Everything that’s ever been created has a fandom. If a single person loves a movie, book, show, webseries, or comic, then a fandom has been birthed. But there are some fandoms that are larger and more extensive than others. Growing up, I considered there to be a “big four” in fandom when it came to film: Lord of the Rings, MCU and/or DC, Harry Potter, and Star Wars. This is a generalization, but pretty much everyone I know falls into at least one of those fandom camps. And if you are, you’re very rarely lukewarm about your fandom — you’re all-in. You know the canon forwards and backwards. You can recite lines from the films by heart. And you’ve probably argued with a family member or friend about something in the film at least once.
In that “big four,” I’m a Harry Potter girl. I’m a proud Hufflepuff — learning to embrace my true Hufflepuff self, rather than insisting I would fall into Ravenclaw has been one of the greatest maturations of my character, and that’s probably not an exaggeration — and I’ve seen every film at least four different times. I fall in love with the franchise every time I visit The Wizarding World of Harry Potter, and still wonder what my Patronus might be (sorry, Pottermore, but a snowy hare? Really?). I still get chills whenever I hear “Hedwig’s Theme” or any variation of it.
But I’ve never taken an interest in Lord of the Rings (I have fallen asleep during every movie), and my interest with the MCU/DC film franchises has been limited (Avengers? Cool! But don’t ask me to get the subtle comic references and/or nuances). And, as you might have guessed by the title of this piece, I never got into Star Wars.
Whenever I tell people this, they are baffled. I vaguely remember watching the original trilogy while at a sleepover in high school. Considering the fact that it was a sleepover and we were watching the films way into the wee hours of the morning, you can imagine how much information about the canon and characters I retained. To this day, I’ve seen chunks of A New Hope, The Empire Strikes Back, and Return of the Jedi (and I’ve only seen bits and pieces of the other, lesser-liked trilogy). So when Chelsea visited me last year and insisted that we see The Force Awakens together, you can imagine my response. I heard the film was getting good reviews but as a non-Star Wars fan, I was along for the experience, not the canon or universe.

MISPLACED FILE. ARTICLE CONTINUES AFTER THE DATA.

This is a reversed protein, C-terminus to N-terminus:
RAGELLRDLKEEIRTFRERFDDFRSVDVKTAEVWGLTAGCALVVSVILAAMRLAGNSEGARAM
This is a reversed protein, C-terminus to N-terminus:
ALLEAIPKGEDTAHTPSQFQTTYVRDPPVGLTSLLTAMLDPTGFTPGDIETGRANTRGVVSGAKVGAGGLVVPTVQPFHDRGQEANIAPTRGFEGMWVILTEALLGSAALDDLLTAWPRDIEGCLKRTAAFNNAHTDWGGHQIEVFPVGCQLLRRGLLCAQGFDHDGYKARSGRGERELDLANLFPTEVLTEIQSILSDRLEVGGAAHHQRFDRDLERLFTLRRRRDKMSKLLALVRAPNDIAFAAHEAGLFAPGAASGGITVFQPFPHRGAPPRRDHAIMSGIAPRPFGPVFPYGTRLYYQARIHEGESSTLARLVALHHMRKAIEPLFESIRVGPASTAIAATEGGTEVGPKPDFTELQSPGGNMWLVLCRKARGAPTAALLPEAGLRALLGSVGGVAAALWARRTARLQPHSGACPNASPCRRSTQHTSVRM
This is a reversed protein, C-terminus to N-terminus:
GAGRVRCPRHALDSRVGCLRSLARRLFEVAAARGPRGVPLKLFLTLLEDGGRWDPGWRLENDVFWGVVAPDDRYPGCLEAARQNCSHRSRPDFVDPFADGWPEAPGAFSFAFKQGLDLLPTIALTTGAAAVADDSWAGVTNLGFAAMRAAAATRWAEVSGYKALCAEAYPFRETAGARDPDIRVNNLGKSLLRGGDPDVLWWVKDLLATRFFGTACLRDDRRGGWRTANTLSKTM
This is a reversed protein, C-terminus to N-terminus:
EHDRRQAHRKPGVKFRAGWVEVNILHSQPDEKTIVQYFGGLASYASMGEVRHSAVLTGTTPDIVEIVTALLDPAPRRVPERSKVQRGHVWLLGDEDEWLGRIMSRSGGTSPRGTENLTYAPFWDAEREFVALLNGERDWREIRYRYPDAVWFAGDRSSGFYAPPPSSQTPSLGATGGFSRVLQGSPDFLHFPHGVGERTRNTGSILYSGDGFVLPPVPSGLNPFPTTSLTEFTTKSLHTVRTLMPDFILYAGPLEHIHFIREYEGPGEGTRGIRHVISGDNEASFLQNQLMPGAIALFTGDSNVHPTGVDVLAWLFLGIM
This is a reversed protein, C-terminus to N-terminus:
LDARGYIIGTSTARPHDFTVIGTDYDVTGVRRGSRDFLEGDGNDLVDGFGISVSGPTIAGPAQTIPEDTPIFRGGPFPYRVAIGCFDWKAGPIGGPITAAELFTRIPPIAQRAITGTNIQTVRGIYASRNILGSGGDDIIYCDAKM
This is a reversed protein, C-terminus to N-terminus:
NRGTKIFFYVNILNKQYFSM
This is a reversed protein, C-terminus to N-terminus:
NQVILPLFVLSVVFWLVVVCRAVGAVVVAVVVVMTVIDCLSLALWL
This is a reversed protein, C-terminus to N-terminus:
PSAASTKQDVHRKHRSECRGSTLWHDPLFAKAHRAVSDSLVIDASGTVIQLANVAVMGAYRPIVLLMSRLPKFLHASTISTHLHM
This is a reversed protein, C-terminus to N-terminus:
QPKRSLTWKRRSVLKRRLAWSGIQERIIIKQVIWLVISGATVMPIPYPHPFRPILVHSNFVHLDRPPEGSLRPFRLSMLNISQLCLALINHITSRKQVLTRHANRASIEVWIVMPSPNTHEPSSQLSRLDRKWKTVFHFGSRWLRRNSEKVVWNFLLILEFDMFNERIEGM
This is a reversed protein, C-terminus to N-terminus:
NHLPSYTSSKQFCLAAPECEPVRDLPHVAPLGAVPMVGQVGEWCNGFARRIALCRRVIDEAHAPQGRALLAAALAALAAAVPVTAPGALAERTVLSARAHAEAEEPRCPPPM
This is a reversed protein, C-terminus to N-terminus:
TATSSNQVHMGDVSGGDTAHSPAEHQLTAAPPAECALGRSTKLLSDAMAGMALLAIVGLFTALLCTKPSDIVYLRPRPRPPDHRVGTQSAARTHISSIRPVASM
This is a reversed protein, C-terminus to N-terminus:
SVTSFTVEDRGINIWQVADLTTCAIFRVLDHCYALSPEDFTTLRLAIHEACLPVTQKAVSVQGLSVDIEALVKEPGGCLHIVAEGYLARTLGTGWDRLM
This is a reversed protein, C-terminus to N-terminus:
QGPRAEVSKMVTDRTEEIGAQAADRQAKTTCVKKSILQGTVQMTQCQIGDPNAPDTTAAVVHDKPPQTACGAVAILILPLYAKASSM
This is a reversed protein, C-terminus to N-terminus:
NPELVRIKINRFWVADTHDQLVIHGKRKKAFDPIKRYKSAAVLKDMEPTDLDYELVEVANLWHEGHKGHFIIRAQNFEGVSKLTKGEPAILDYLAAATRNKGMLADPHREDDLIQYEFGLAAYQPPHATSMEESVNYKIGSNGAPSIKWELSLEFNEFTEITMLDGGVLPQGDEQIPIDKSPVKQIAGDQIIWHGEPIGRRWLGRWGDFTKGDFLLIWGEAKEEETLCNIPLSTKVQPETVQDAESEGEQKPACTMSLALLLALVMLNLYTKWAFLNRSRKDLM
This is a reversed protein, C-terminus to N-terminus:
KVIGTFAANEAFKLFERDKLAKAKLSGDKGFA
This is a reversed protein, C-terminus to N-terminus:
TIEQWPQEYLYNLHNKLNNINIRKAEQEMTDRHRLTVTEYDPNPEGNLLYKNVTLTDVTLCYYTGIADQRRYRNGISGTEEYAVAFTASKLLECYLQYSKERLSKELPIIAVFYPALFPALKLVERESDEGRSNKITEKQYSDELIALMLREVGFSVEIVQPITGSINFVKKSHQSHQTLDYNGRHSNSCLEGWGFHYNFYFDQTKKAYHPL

I really loved The Force Awakens though — it had just enough in it to entice people like me, who aren’t as invested in the universe and (I imagine) plenty for those hardcore fans to appreciate too. So given my appreciation for that film, I figured that I would see Rogue One. It had gotten pretty solid reviews, and I had watched the Twitter Q&A with the cast, who seemed delightful. Plus, given the fact that it was a prequel to A New Hope, I knew — going into it — how certain parts would fit together. I saw the film with a self-proclaimed Star Wars nerd (seeing it with me marked his seventh time seeing it), who filled in a few gaps for me and provided interesting little nuggets of information. But to my pleasant surprise, I was able to follow the story pretty closely and accurately without having an extensive knowledge of Star Wars canon.
As a relative Star Wars newbie, I thought that I might give you my feedback on the aspects of the film from a writing perspective — the characters and plot and conflict — and how I felt they all tied together. Ready? Grab a lightsaber (... am I doing this right?) and join me!
Disclaimer: Some spoilers ahoy. Don't read if you want to stay completely spoiler-free.
I’m kind of in love with the fact that the most recent Star Wars films have been centered on female protagonists. Not that the originals weren’t (Leia was a fearsome female character and a precursor to a lot of what we see in film now), but it still wasn’t Leia’s ultimate story — it was Luke’s. Now, we have Rey’s story and Jyn’s story. As I walked out of the theater, I couldn’t help but compare the two characters in my head. After all, Rey is still such a fresh character and Jyn is dissimilar and yet similar to her in a lot of ways.
But I ultimately realized I can’t compare these two women. It isn’t fair to either of them. Both are heroes, and both for different reasons. Rey for her constant persistence and resilience, and Jyn — I think — for her pretty awesome character development. When we meet Jyn, she’s in prison. She’s a criminal, and the Alliance decides they can use her to get an extremist (and former protector/friend/pseudo-parent) named Saw Gererra out of hiding and lure him to them. But while Saw has let his Rebel attitude lead him toward extremism against the Empire, Jyn has no allegiance. She has no dog in this fight, and when Saw questions her attitude and whether or not she could live under an Imperial flag, she tells him that it doesn’t matter to her, so long as she never looks up.